pwd > ninjaPixel/v2/man-drawer/react-native-notes-002

React Native Notes – 002


OTA updates

The JavaScript bundle in your app (the "React" part of React Native) can be swapped-out in live apps. So if you want to fix a simple typo or even add a new screen to your app, you can update this bundle and your app will fetch it the next time its user opens it.

To enable over-the-air updates for your app, you need to add the expo-updates package to your project. This will be automatically installed the first time you run eas update (or you can manually install it with npx expo install expo-updates).

While you've been developing your app locally, you'll have been running a local server from your machine (via the npx start command). The standard eas.json build.development configuration (i.e. "developmentClient": true) will have let you build an app that you can install on a device and this app will look to your local server for the JS bundle, fetching code changes as they happen (i.e. hot module reloading). eas update pretty much allows you to do the equivalent but with your production app.

When you run eas update --auto from your terminal, the eas cli will build your app bundle locally and then upload it to the Expo servers. It will use the name of your current git branch as the name of your Expo update branch (that's what the --auto flag does). Now – bear with me – this Expo update branch needs to be linked to an Expo channel and channels are then associated with actual builds. So your production build would typically be associated to your main channel, which is linked to your main branch (where main is the name of your git branch and also your Expo update branch)

You can link any Expo branch to any Expo channel, this is done by running the following command (assuming that I want to link my "preview" channel and an Expo branch named feature/foo):

eas channel:edit preview --branch feature/foo

At the moment I'm leaning towards keeping the channel names the same as the branch names. It seems a bit simpler, one less thing for me to have to remember; I can just simply run eas update --auto and not have to worry about it any further.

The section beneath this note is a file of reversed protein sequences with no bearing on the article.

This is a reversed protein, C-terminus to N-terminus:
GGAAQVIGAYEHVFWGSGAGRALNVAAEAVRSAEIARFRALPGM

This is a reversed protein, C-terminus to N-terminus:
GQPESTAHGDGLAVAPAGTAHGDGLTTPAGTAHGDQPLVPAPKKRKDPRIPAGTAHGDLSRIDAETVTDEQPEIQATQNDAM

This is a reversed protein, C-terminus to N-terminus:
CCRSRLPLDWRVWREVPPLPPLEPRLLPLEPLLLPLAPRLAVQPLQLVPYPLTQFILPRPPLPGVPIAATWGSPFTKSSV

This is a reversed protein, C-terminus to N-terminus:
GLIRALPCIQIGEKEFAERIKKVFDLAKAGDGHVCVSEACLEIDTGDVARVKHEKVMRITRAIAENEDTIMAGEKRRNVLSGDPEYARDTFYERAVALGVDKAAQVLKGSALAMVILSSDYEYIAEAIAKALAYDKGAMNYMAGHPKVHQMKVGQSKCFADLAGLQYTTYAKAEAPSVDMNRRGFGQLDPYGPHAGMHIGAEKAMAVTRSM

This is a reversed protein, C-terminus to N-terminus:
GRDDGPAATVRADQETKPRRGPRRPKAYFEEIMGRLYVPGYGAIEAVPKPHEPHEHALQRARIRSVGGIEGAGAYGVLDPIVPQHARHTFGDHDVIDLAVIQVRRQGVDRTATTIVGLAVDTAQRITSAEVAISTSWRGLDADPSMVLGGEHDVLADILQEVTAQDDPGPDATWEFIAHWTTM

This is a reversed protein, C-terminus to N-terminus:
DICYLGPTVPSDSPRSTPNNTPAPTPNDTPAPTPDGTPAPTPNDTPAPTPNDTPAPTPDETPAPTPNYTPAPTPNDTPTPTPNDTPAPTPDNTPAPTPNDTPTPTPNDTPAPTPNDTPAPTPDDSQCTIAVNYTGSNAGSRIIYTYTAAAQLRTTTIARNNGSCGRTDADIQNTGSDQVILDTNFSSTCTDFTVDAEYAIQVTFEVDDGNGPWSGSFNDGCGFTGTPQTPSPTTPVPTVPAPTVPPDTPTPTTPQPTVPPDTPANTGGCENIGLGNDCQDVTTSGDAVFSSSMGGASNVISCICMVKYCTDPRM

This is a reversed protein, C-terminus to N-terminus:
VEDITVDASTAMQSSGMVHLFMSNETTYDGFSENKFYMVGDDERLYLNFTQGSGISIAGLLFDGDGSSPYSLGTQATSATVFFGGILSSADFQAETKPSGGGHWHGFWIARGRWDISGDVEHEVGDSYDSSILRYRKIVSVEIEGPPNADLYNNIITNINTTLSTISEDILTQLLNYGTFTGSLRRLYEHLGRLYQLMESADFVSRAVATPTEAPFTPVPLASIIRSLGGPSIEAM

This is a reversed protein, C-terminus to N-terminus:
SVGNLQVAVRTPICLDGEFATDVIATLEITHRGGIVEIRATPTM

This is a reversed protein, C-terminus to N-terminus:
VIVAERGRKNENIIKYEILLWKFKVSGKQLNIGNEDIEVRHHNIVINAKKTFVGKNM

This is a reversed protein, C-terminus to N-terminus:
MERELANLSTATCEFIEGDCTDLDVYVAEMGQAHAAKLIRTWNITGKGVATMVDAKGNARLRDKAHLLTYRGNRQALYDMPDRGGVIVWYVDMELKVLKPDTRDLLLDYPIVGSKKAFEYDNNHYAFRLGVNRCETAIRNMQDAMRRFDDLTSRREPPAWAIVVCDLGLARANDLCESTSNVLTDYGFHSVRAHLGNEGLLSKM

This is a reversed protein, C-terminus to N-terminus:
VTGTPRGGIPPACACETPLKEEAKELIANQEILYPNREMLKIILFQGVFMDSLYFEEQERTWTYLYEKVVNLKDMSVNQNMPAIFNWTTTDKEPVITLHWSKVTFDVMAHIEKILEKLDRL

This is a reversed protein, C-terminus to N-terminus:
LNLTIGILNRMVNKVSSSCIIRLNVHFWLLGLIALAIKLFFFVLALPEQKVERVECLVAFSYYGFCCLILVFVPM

To associate a build with an update channel, you need to specify the channel property in your eas.json file:

  "cli": {  
    "version": ">= 5.3.0"
  "build": {  
    "production": {  
      "node": "18.17.0",  
      "channel": "main"  
    "preview": {  
      "extends": "production",  
      "distribution": "internal",  
      "channel": "preview"  

Note that if this is your first time setting-up the eas update functionality, you will need to do another eas build after you've added the expo-updates package. The newest build will then be capable of fetching updates from the Expo servers.

Why hasn't my app updated?

There are a few reasons why updates may not appear on your device:

1. Configuration

Make sure that you have:

  1. Run npx expo install expo-updates
  2. Set channels for your build configurations (in eas.json)
  3. Have run an eas build after doing the above 2 things
  4. Have run an eas update after making a simple code change
  5. Your Expo update branch is linked to the channel that is associated with the build that you are testing.
  6. Your changes haven't changed the app version or any native code.

2. Timing

If your app is able to download both the update manifest and all the required assets before the fallbackToCacheTimeout setting, then the new update will run immediately upon launch. If not, it will continue to download the update in the background and will run it upon the next launch. By default fallbackToCacheTimeout is 0ms. So, unless you've specified anything greater, this is the primary culprit of why you're not seeing immediate app updates. You can set this value in your app.json file in the udpates section.

3. Usage limits

Go to the Expo dashboard and navigate to Account Settings > Usage. Make sure that you haven't gone past your limit of updates. Stick in your credit card details if you have or, potentially, host your own Expo updates server.


Now that I've got my head around branches and channels, I'm loving EAS. It really does take a lot of the grunt work out of app development. When I get a chance I'll setup a Github action to automate as much of this as I can; that'll be sweet.

Other random brain stuff I need to write down

There is a bit of a disconnect for me in that you could be on a git branch called feature/foo and then run eas build --profile preview --platform ios. That preview app will come bundled with the code in you branch. This makes sense. However, if I were then to fix a typo and run eas update --auto then a new Expo branch and a new Expo channel would be created (named feature/foo) but this code would not be pushed to instances of the preview app, that's because the preview app is not associated with the channel that the update was deployed to.